Judges Need to Know Their Place

Supreme Court The Hague Netherlands
Supreme Court of the Netherlands in The Hague, February 3, 2016 (Rijksvastgoedbedrijf/Bas Kijzers)

European judges have discovered they can compel politicians to take action against climate change.

France’s Council of State has given the government of Emmanuel Macron an April 2022 deadline (one month before the election) to ensure the country will meet its target of reducing greenhouse gas emissions 40 percent by 2030 compared to 1990.

Germany’s Constitutional Court issued a similar ruling in April and gave the government an end-of-year deadline to update its policy.

A Dutch court has gone further, ordering Shell, the Anglo-Dutch oil giant, to reduce not just its own carbon dioxide emissions by 45 percent but those of its customers and suppliers as well.

It’s like we’re living in a kritocracy. Read more “Judges Need to Know Their Place”

Political Fragmentation Isn’t the Problem

Swedish parliament Stockholm
Parliament House in Stockholm, Sweden (iStock/Roland Lundgren)

Another political crisis in Europe, another chance to beat on multiparty democracy.

It’s not like the two-party systems of America and Britain are crisis-free, yet journalists in those countries have a tendency to find complex causes for their own political problems while reducing continental Europe’s to “fragmentation”.

Today’s example: Bloomberg, which argues the “turmoil” in Sweden “reflects a shifting political landscape” and this is a “warning to other countries with key elections looming — like Germany and France — where fractured politics have also upended old alliances.” Read more “Political Fragmentation Isn’t the Problem”

Trumpification of the Spanish Right in Madrid

Isabel Díaz Ayuso
Regional president Isabel Díaz Ayuso of Madrid, February 23 (Comunidad de Madrid)

Spanish conservatives hope the third time will be the charm.

In 2018, spooked by the return of the far right, they chose the reactionary Pablo Casado as their leader over the center-right Soraya Sáenz de Santamaría. Casado pulled the People’s Party to the right, arguing for a clampdown on Catalan nationalism, lower immigration and tighter abortion laws. Voters didn’t approve. The party fell from 33 to 17 percent support in the election and lost over half its seats in Congress.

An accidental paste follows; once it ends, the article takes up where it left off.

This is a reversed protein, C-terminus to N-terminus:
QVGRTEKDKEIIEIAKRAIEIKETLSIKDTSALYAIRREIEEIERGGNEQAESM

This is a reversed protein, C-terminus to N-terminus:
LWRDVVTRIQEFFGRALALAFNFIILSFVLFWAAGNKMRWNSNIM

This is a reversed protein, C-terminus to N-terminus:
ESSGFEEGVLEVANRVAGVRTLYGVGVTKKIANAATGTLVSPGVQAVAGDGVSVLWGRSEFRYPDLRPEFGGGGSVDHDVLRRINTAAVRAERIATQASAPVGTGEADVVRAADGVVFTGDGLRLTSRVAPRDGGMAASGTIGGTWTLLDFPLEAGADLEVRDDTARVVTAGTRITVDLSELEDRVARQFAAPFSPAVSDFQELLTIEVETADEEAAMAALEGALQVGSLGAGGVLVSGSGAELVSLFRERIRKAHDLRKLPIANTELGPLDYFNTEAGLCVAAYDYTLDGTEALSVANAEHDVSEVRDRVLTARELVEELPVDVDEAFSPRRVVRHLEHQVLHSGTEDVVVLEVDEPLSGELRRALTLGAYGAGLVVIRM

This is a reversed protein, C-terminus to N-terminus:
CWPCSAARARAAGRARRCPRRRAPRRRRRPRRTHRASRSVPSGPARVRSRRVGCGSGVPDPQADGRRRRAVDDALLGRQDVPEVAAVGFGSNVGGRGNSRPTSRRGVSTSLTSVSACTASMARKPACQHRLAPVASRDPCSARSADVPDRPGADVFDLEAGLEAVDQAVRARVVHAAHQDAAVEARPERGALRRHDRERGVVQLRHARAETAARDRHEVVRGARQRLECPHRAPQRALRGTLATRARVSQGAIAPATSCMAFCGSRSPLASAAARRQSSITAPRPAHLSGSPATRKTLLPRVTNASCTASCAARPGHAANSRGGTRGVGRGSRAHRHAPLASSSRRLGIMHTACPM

In the next election, seven months later, Casado doubled down. He refused to attack far-right leader Santiago Abascal and proposed to criminalize Catalan separatism. The conservatives did better, going up to 21 percent, but they still failed to defeat the Socialists. Abascal’s Vox also increased its vote share, to 15 percent.

The lesson from other European countries is that center-right parties can never outbid the far right, which is always willing to go a step further. Moving to the right in order to shrink the distance between mainstream and far right isn’t a winning strategy either. It makes it easier for conservative voters to switch.

In Madrid, Isabel Díaz Ayuso is nevertheless attempting the same strategy — and she might win. Read more “Trumpification of the Spanish Right in Madrid”

Europe Doesn’t Need a Biden

Joe Biden
American president Joe Biden boards Air Force One at Joint Base Andrews, Maryland, February 5 (White House/Adam Schultz)

European leaders are “weak”, the American president is “bold”. It’s a trope so old, at this point it tells us more about the people who perpetuate it than about elected officials on either side of the Atlantic.

Romano Prodi was “weak“. José María Aznar was “weak“. François Mitterrand was “weak“. His successor, Jacques Chirac, lacked “gravitas“.